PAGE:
Sunday, March 1, 2020

The global recorded music market still has room for growth

By Emmanuel Legrand

Seven takeaways from the recorded music market figures.

  1 - Streaming is the dominant source of music consumption in most of the top markets and even those where consumers have continued to support CDs (Japan and Germany), the transition has started to happen. "Music isn’t 'transitioning to digital' – it is leading a digital-first business," wrote RIAA Chairman and CEO Mitch Glazier in a blogpost.

  2 - Subscriptions are the drivers of revenues. If the adoption rate continues, especially in emerging markets, the music industry will have significant pockets of growth for the years to come.

  3 - Streaming subscription rates have room for growth. Rates have not evolved in the past five years, with a  dominant model of all you can eat for 9.99 (add your own currency here). As pointed out by BPI chief executive Geoff Taylor in the interview below, streaming subscription rates are also another pocket of growth for the industry, should streaming services decide to apply a realistic adjustment to inflation.

  4 - Physical sales still represent a significant share of the business, even if it is declining, but don't seem to phase out, thanks to vinyl. CD sales have definitely passed a threshold and are in danger of reaching a point of no return in most countries (save Japan), but vinyl has continued its pretty healthy run and now exceeds CD sales in most countries. This trend seems to show no signs of fading.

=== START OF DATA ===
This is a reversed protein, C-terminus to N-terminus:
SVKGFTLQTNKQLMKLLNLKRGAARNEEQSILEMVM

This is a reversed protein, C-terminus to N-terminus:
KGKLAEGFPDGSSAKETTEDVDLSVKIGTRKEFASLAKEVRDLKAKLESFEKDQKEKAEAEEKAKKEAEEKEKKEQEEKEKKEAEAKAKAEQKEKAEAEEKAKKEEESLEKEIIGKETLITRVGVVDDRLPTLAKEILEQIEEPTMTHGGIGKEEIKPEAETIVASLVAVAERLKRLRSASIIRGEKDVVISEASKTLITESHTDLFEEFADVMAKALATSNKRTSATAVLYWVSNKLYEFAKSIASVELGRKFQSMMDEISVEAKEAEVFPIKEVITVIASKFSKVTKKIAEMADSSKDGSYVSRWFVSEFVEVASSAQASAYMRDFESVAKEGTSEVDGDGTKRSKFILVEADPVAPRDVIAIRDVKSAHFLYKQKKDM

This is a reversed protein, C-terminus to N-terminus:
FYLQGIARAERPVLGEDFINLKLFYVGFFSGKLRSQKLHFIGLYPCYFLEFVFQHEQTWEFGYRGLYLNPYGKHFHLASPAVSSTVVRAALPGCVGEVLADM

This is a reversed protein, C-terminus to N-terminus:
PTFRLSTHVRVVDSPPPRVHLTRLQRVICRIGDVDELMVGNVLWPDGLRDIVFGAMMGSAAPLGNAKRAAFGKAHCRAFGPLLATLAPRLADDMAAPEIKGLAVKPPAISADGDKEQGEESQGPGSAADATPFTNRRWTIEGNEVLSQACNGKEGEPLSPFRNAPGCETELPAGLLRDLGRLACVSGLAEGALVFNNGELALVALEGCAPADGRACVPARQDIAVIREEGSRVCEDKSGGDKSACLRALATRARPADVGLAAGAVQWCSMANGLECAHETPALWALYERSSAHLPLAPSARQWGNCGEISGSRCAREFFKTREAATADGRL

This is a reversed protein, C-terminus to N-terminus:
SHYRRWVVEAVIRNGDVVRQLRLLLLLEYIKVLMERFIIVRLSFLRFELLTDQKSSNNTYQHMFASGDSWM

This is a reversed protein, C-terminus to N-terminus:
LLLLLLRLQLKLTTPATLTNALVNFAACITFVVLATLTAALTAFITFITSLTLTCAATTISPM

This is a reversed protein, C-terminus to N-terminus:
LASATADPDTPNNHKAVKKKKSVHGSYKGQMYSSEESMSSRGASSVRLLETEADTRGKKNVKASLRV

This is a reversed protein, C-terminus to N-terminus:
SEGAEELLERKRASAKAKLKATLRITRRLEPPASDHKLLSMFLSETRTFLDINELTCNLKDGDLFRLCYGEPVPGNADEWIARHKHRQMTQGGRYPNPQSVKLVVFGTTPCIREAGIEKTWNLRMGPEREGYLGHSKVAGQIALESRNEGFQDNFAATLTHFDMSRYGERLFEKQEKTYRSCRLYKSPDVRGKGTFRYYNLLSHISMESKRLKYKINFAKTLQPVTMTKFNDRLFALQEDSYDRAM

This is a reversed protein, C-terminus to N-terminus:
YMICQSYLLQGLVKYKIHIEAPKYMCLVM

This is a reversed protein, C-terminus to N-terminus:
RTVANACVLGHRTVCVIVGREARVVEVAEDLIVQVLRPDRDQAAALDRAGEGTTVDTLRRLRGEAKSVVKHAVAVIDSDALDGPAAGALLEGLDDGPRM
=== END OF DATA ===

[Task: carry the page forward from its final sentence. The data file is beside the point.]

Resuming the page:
5 - New platforms are popping up, especially in emerging markets and existing services such as TikTok need to be licensed. All these platforms will provide a reservoir of new revenues for the industry. Digital services could also help the industry grow the market by extracting more revenues out of their users, by using the China model. As noted by RIAA's Glazier: "Music is by far the biggest draw to tech platforms, gaining views and listens that generate enormous revenues for distributors, but in many cases this happens without an appropriate share for creators."

  6 - YouTube remains the elephant in the room. Video streaming lags way behind audio streaming revenues, yet YouTube is used by over two billion people. This will give more credence to those who want to see the value gap addressed. BVMI's Florian Drücke noted that in Germany video streaming has "grown significantly," but from "a very low starting level" and only contributed to 2.9% of the industry revenues... “This once again explains one of the industry’s current priorities, namely the implementation of the Copyright Directive, which is intended to ensure that user upload platforms give creative professionals and their partners a fair share of the revenues," said Drück. “We know from past years how fragile the digital licensing business is and how important resilient framework conditions and their enforcement are in this respect.”

  7 - The other elephant in the room is how this wealth is being shared. Artists and songwriters keep pointing out that the system does not necessarily work for them. Streaming is a low margin-high volume business. A better sharing of the proceeds from digital use with artists seems to be needed. Some companies such as BMG and most indies have fairer and more balanced contracts when it comes to digital. And within the digital pot, there could be better ways to split the revenues, for example in looking at the possible benefits of a user-centric model to pay rights holders for the use of music by streaming services. Deezer is leading the way in France and maybe this will become the real life test in 20202 for this innovative way of remunerating rights holders.

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